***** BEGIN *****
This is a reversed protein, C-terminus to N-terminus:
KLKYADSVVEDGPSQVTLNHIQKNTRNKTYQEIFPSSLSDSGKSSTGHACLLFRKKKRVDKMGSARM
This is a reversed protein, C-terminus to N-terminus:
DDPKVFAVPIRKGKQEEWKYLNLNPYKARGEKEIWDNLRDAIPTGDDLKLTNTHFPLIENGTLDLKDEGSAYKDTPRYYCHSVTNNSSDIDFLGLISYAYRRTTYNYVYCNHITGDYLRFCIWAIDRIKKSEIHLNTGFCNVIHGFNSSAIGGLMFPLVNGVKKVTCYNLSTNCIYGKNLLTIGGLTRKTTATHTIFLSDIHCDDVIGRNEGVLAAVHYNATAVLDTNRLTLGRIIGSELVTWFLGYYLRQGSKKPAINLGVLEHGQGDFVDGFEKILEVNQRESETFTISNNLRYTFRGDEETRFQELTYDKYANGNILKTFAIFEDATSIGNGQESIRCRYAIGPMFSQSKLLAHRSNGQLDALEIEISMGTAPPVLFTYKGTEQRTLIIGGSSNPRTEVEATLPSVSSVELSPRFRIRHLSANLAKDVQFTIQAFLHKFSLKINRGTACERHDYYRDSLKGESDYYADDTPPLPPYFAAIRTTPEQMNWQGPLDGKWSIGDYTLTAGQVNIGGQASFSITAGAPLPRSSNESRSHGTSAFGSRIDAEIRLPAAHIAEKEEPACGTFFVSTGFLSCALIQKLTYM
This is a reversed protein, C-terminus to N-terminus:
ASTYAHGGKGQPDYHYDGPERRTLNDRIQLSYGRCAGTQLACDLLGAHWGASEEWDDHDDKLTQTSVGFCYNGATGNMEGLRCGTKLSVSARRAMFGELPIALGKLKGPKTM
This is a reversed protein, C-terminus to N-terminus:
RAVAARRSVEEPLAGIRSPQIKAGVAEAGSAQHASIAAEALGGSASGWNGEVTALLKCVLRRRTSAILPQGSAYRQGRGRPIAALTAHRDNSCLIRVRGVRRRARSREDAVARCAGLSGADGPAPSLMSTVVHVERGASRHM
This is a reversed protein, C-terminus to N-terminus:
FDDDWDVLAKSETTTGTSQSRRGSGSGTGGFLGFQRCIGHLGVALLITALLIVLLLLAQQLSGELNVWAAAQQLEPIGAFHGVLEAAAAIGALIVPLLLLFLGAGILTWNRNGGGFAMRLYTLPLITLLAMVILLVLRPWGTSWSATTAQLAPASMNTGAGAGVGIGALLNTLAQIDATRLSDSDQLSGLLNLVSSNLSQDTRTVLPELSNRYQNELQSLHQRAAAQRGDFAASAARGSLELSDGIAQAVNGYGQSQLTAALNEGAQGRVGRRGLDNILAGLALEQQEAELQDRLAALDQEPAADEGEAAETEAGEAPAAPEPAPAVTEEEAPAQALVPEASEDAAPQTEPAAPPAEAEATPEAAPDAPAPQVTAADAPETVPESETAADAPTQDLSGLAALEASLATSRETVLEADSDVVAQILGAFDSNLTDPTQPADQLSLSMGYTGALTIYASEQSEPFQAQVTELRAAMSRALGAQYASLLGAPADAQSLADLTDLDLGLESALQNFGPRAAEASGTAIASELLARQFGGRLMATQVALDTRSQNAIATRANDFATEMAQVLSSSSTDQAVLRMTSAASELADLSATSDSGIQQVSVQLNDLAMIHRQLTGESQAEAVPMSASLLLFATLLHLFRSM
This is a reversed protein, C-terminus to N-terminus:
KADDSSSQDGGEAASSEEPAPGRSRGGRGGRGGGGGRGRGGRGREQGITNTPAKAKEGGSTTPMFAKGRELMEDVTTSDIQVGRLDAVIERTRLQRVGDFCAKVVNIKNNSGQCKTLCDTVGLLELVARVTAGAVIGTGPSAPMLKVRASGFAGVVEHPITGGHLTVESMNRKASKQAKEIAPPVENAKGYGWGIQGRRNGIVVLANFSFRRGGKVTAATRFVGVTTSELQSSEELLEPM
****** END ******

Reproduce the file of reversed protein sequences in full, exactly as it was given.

This is a reversed protein, C-terminus to N-terminus:
KLKYADSVVEDGPSQVTLNHIQKNTRNKTYQEIFPSSLSDSGKSSTGHACLLFRKKKRVDKMGSARM
This is a reversed protein, C-terminus to N-terminus:
DDPKVFAVPIRKGKQEEWKYLNLNPYKARGEKEIWDNLRDAIPTGDDLKLTNTHFPLIENGTLDLKDEGSAYKDTPRYYCHSVTNNSSDIDFLGLISYAYRRTTYNYVYCNHITGDYLRFCIWAIDRIKKSEIHLNTGFCNVIHGFNSSAIGGLMFPLVNGVKKVTCYNLSTNCIYGKNLLTIGGLTRKTTATHTIFLSDIHCDDVIGRNEGVLAAVHYNATAVLDTNRLTLGRIIGSELVTWFLGYYLRQGSKKPAINLGVLEHGQGDFVDGFEKILEVNQRESETFTISNNLRYTFRGDEETRFQELTYDKYANGNILKTFAIFEDATSIGNGQESIRCRYAIGPMFSQSKLLAHRSNGQLDALEIEISMGTAPPVLFTYKGTEQRTLIIGGSSNPRTEVEATLPSVSSVELSPRFRIRHLSANLAKDVQFTIQAFLHKFSLKINRGTACERHDYYRDSLKGESDYYADDTPPLPPYFAAIRTTPEQMNWQGPLDGKWSIGDYTLTAGQVNIGGQASFSITAGAPLPRSSNESRSHGTSAFGSRIDAEIRLPAAHIAEKEEPACGTFFVSTGFLSCALIQKLTYM
This is a reversed protein, C-terminus to N-terminus:
ASTYAHGGKGQPDYHYDGPERRTLNDRIQLSYGRCAGTQLACDLLGAHWGASEEWDDHDDKLTQTSVGFCYNGATGNMEGLRCGTKLSVSARRAMFGELPIALGKLKGPKTM
This is a reversed protein, C-terminus to N-terminus:
RAVAARRSVEEPLAGIRSPQIKAGVAEAGSAQHASIAAEALGGSASGWNGEVTALLKCVLRRRTSAILPQGSAYRQGRGRPIAALTAHRDNSCLIRVRGVRRRARSREDAVARCAGLSGADGPAPSLMSTVVHVERGASRHM
This is a reversed protein, C-terminus to N-terminus:
FDDDWDVLAKSETTTGTSQSRRGSGSGTGGFLGFQRCIGHLGVALLITALLIVLLLLAQQLSGELNVWAAAQQLEPIGAFHGVLEAAAAIGALIVPLLLLFLGAGILTWNRNGGGFAMRLYTLPLITLLAMVILLVLRPWGTSWSATTAQLAPASMNTGAGAGVGIGALLNTLAQIDATRLSDSDQLSGLLNLVSSNLSQDTRTVLPELSNRYQNELQSLHQRAAAQRGDFAASAARGSLELSDGIAQAVNGYGQSQLTAALNEGAQGRVGRRGLDNILAGLALEQQEAELQDRLAALDQEPAADEGEAAETEAGEAPAAPEPAPAVTEEEAPAQALVPEASEDAAPQTEPAAPPAEAEATPEAAPDAPAPQVTAADAPETVPESETAADAPTQDLSGLAALEASLATSRETVLEADSDVVAQILGAFDSNLTDPTQPADQLSLSMGYTGALTIYASEQSEPFQAQVTELRAAMSRALGAQYASLLGAPADAQSLADLTDLDLGLESALQNFGPRAAEASGTAIASELLARQFGGRLMATQVALDTRSQNAIATRANDFATEMAQVLSSSSTDQAVLRMTSAASELADLSATSDSGIQQVSVQLNDLAMIHRQLTGESQAEAVPMSASLLLFATLLHLFRSM
This is a reversed protein, C-terminus to N-terminus:
KADDSSSQDGGEAASSEEPAPGRSRGGRGGRGGGGGRGRGGRGREQGITNTPAKAKEGGSTTPMFAKGRELMEDVTTSDIQVGRLDAVIERTRLQRVGDFCAKVVNIKNNSGQCKTLCDTVGLLELVARVTAGAVIGTGPSAPMLKVRASGFAGVVEHPITGGHLTVESMNRKASKQAKEIAPPVENAKGYGWGIQGRRNGIVVLANFSFRRGGKVTAATRFVGVTTSELQSSEELLEPM